There’s a famous quote, variously and erroneously attibuted to Evelyn Beatrice Hall and Voltaire amongst others, although it’s proving notoriously tricky to work out who actually said it (it’s probably a composite of a range of similar statements). That’s a shame, because it’s one of the most profound statements on the inherently flawed nature of democracy I’ve ever come across, and it roughly goes:
“I may detest what you say, but I will defend to the death your right to say it.”
The ability to separate the nature of an individual’s opinions from the individual’s inherent right to hold them is the cornerstone of intellectual debate. This aphorism, difficult to attribute though it is, teaches us the importance not of agreeing with each other but of agreeing to disagree, and also — and this is where the word “detest” is crucial — of holding each other to account for what we say.
This, incidentally, is why I say let Trump come to the U.K. Let him hear the roar of protest. Let him see the baby in the sky (although, as it turns out, he may not after all), and let him sit across the table from our national leaders and be told how his actions digress from the democratic values we are supposed to share. Better he hears all that, surely, than he stays in the Oval Office with the doors shut, listening only to sycophants and racists?
Yesterday at Pride in London, a transphobic party of protestors called ‘Get The L Out!’ forced their way to the front of the parade. They proceeded to march along the parade route, ahead of the official parade, souring what is supposed to be a day of celebration and smearing the incredible work that Pride in London do to celebrate and platform LGBTQ voices in the capital. They were rightly met with disgust and horror, which amplified the love for our trans siblings in the parade itself. Still, trans marchers should absolutely not have to share a platform with that kind of transphobia and it is important to see that Pride in London did as much as they could at the time to make sure they didn’t.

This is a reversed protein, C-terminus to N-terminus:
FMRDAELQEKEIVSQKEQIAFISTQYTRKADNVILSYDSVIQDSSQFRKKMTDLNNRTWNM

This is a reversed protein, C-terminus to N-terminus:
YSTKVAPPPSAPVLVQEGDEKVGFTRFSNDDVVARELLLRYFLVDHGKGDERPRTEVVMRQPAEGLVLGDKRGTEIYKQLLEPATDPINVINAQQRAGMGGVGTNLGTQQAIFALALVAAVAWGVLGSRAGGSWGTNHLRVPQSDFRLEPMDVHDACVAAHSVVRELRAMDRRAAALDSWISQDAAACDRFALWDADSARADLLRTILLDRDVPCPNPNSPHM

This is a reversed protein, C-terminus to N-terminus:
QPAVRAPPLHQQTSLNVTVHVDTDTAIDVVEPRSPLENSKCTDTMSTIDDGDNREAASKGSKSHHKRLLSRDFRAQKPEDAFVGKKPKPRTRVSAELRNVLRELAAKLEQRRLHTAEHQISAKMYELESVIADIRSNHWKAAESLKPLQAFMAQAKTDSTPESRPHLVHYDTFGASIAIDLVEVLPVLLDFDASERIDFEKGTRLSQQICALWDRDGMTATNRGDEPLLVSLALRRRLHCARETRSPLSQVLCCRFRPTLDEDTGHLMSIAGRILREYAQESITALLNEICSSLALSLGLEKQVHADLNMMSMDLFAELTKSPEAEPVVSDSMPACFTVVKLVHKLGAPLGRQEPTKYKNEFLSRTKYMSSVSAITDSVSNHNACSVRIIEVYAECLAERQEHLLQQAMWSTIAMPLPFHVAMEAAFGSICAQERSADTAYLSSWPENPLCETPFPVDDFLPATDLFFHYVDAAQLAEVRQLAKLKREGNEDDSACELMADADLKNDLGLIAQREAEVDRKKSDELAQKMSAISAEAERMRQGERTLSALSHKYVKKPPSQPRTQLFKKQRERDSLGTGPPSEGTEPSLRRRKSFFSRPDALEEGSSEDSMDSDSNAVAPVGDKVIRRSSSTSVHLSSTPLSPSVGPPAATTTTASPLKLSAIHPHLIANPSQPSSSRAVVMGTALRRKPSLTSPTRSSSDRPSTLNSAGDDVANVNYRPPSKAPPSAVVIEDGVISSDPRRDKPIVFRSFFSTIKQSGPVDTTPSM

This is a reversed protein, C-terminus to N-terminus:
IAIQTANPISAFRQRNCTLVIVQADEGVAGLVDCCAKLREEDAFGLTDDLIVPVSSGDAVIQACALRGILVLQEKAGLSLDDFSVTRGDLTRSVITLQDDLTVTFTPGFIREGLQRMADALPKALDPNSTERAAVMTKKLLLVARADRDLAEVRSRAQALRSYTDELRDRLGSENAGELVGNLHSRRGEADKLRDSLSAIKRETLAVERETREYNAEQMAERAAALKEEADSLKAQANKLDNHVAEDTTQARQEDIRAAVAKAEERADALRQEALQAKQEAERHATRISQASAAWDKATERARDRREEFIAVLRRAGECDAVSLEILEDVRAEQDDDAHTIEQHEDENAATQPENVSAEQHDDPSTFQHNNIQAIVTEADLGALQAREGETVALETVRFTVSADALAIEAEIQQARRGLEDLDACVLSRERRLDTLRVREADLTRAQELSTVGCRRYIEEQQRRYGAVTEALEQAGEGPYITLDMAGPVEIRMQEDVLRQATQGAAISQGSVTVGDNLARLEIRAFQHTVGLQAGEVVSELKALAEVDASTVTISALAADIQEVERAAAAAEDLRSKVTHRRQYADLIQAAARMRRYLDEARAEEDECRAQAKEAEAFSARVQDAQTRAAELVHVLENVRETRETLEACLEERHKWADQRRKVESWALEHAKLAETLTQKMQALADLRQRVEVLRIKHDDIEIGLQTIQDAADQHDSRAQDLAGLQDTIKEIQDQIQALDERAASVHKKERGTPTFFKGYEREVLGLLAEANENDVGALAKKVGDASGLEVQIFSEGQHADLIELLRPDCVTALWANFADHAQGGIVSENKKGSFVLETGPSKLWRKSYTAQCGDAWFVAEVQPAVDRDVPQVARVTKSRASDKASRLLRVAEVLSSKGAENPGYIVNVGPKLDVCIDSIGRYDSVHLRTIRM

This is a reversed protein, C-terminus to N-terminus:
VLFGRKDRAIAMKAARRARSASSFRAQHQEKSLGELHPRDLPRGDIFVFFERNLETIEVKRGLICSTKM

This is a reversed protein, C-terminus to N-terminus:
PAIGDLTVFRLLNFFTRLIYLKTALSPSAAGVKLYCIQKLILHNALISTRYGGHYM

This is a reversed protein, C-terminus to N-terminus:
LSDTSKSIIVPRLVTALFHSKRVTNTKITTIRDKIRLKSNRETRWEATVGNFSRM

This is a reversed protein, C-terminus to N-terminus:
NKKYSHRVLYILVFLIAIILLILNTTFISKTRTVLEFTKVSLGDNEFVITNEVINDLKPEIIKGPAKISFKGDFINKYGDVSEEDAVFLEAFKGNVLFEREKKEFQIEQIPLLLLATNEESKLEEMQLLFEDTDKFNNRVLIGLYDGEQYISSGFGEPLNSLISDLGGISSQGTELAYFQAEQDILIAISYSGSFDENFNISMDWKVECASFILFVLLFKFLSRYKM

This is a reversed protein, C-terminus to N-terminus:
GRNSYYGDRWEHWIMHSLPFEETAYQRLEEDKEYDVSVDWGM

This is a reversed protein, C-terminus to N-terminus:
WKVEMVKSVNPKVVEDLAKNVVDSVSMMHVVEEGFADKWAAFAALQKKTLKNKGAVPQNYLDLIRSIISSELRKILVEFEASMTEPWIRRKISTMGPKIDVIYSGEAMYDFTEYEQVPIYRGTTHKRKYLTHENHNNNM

Pride in London released a statement this morning, condemning the actions of the protestors and clarifying the steps they took to mitigate the situation. Both P.I.L. and the police were powerless to remove the protestors since no clear offence was committed: peaceful protest is legal in the U.K. and the group’s demands to march behind the flag in the main parade were flatly refused. Had they forcefully trespassed on the parade despite this and walked amongst the registered marchers there would have been recourse for arrests, but they didn’t.